Restaurant: Tim Ho Wan
Location: 2700 Alton Pkwy, Irvine, CA 92606. (262) 888-8828
Date: May 15, 2019
Cuisine: Hong Kong / Taiwanese Dim Sum
Rating: Solid, new format, but not amazing
Tim Ho Wan, the Michelin-starred dim sum restaurant from Hong Kong, opened last week in Irvine at the Diamond Jamboree Shopping Center.
It’s the first Southern California location of Tim Ho Wan, which has 47 outposts in nine countries, with U.S. restaurants in New York City, Las Vegas and Hawaii. The restaurant earned worldwide acclaim when it opened in 2009 as a 20-seat dim sum restaurant in Mong Kok, Hong Kong, earning a Michelin star a year later. The restaurant has continued to earn a star for nine consecutive years.
Tim Ho Wan is best known for its baked BBQ pork buns, made with a sweet, sticky char siu (barbecued pork) encased in a cloudlike fluffy bread with a sweet, crunchy top. In addition to the buns, there are the usual dim sum favorites, including har gow (steamed shrimp dumplings), siu mai (steamed pork dumplings with shrimp), braised chicken feet with abalone sauce, congee with pork and preserved egg, steamed egg cake and fried turnip cake.
And the restaurant is known as much for its long wait times.
Mid week, Yarom and I, dedicated Chinese eaters that we are made the full on 1 hour+ pilgrimage to the OC just to try the new “hot” dim sum place.
It’s one of those newish maxi-malls (10 years or so) — a bit nicer than a traditional strip mall but cheesy construction. There were all the usual suspects like 85 degrees, hai di lao, etc.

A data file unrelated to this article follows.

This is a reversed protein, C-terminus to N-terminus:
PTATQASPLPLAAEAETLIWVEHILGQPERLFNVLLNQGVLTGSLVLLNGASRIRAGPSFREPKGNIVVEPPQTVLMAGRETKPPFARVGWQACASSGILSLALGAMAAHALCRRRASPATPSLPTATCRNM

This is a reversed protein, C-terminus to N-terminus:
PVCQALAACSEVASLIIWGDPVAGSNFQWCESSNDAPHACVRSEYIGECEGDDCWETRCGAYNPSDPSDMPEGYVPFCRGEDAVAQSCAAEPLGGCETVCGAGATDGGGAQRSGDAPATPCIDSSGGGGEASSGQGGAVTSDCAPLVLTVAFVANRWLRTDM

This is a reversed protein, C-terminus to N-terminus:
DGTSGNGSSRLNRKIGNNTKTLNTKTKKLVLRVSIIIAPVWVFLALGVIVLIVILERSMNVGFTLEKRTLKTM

11:15am — 3 hour wait! Yep! The buzz is a-buzzing. We were lucky though and were only 2 people (we had a third join us mid meal), so we got seated in about 35 minutes.
Meanwhile we went next door and got some 85 degrees coffee.
Besides the regular tables there is a bar, but it’s not open yet. This will make coming in by oneself easier/faster eventually.
The main dining room is attractive, with some build out, but it’s quite casual. Even more downscale maybe than Din Tai Fung and set up for smaller 2-4 person parties (younger audience) and not the traditional giant round tables of a big Cantonese banquet house. More on this later at the end.
The menu is small, and everything (pretty much) is pictured on the placemats.
The older sheet. Today about 1/4 of the items were not available, as they haven’t come “online” yet. It’s still in soft opening.
Steamed Rice Roll with Shrimp and Chives. As I always mention, in my family, when I was a kid, this was called “shrimp slime.” We liked it then, I love it now. This particular one had nice fluffy texture, but the taste was a bit reduced. Maybe less grease? (which is a good thing in dim sum). The sauce was a bit mild too, not as sweet as it usually is.
Braised Chicken Feet with Abalone Sauce and Peanut. Nice abalone sauce and good texture on the little chicken claws.
Foot fetish (not everyone loves a good chicken foot).
Sticky Rice in Lotus Leaf. A dim sum classic.
Inside the meat and sausage bits of the rice were good, but it also tasted a bit under-seasoned. Not salty enough? Texture was pretty good though.
Braised Beef Brisket with Turnip. Just like mom’s Rosh Hashanah brisket with potatoes! Actually pretty close. Beef was excellent. Soft and full of flavor.
Braised Beef Brisket with Thin Rice Noodles in Soup. Soup was delicious. The meat was the same as with the turnips — and just as good. The noodles are a bit thin and soft, which is traditional with this soup, but I like more al dente noodles in general. The bowl size, which is hard to tell here, is single person small. It’s not the bigger bowl that most Chinese places use. More on that later too.
Pan Fried Noodles. Very simple, classic pan fried egg noodles. Nice taste and light texture though. A bit less greasy than the most traditional version. I’m thinking they use a different (or less) oil than traditional Chinese.
Steamed Pork Spare Rib with Black Bean Sauce. Bone in. The usual sketchy looking pork niblets, but great flavor. Also maybe a touch lighter than usual at most dim sum places.
Deep Fried Spring Roll with Egg White and Shrimp.